WHAT: The Radio City Christmas Spectacular
WHEN: Through Nov. 28
WHERE: Shea's Performing Arts Center, 646 Main St.
TICKETS: $22.50 to $59.50
The Radio City Christmas Spectacular has been around since 1933, and remains a charming blend of music, dance and holiday spirit. This show is steeped in fun as well as tradition and guaranteed to help even the oldest Scrooge rediscover his inner child.
It's a long way from Radio City Music Hall to Shea's Performing Arts Center, but Tiffany Whitaker is a Rockette who felt right at home Thursday night. She, along with 17 other Rockettes and a dude named Santa, took a ride on the Metro Rail down Main Street.
"It feels great, it's just like being on the subway in Manhattan," Whitaker, a Binghamton native, said before the debut performance of the Christmas Spectacular at Shea's. The show runs through Nov. 28 and is expected to draw over 100,000 fans.
Opening night, like Christmas morning, was filled with pageantry, excitement and celebration. A crowd of a few hundred people, including Mayor Anthony M. Masiello, gathered outside Shea's for the arrival of the cast before the show. When the street car carrying the cast stopped in front of Shea's, light bulbs flashed, people applauded and the Rockettes practically danced their way into Shea's lobby.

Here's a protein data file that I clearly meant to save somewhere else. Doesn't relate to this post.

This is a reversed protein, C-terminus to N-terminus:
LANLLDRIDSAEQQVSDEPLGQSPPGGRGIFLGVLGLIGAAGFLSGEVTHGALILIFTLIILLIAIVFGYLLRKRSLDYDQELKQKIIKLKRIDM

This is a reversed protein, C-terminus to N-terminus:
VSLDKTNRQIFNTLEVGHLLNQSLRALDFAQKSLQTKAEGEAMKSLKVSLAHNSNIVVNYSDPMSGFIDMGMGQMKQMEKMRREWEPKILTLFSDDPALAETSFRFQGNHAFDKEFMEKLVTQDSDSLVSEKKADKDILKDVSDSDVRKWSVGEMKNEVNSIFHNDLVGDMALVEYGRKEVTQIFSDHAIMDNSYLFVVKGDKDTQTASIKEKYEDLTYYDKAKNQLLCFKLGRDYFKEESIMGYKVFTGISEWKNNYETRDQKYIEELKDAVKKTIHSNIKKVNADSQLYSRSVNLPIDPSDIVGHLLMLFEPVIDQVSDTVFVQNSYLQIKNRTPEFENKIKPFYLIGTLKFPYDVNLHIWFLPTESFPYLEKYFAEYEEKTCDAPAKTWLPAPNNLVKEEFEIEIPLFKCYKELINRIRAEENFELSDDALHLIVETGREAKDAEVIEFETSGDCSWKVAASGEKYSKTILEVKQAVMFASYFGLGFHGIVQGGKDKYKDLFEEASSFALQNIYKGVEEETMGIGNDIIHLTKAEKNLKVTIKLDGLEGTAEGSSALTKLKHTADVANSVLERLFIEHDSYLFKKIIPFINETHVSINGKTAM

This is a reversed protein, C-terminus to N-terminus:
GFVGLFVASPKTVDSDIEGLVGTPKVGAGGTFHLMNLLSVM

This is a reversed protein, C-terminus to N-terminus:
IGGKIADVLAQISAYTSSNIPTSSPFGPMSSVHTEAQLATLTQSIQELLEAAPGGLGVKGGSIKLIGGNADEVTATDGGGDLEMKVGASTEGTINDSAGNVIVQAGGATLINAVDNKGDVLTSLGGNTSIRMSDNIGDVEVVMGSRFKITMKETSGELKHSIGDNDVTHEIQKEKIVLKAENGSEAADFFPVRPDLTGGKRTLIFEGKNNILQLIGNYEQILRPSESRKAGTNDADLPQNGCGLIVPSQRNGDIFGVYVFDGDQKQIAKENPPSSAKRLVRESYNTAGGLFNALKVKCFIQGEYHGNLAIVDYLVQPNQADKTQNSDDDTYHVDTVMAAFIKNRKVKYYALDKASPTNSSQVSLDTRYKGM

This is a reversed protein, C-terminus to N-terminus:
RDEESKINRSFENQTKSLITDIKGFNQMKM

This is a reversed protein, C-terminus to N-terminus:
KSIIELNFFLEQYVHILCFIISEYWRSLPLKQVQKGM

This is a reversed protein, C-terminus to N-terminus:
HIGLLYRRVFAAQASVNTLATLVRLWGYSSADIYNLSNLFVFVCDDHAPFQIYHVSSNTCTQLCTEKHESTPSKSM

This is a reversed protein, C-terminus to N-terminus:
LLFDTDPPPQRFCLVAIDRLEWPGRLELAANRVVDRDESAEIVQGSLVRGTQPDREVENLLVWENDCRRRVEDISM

The biggest cheer came for Laura Danelski, who's from Lancaster and in her third year on the Rockette chorus line. "She's excited and I'm nervous," said her mother, Barbara Danelski.
Once Danelski and the Rockettes hit the stage, the taps really began to fly. "Sleighride," the opening number, showcased the eye-high kicks and precision dancing that is the Rockettes' trademark.
But that was just a warm-up to a delightful celebration that perfectly captures the mood and spirit of the holiday season. On the road, the challenge is to retain the hometown New York City spirit that is an essential part of the show, and transfer it to Buffalo.
William Thomas Evans, who plays Santa Claus, helped meet that challenge. Evans not only narrates the action, but sings and dances his way through his hosting chores.
The highlight of the first half of the show was the Rockettes' famed version of "The Parade of the Wooden Soldiers." The precision and movement was impeccable.
The climax of the 90-minute program, "The Living Nativity,"was a powerful scene with animals, shepherds, and the Three Kings.
Put it all together and this production truly lived up to its name and was spectacular.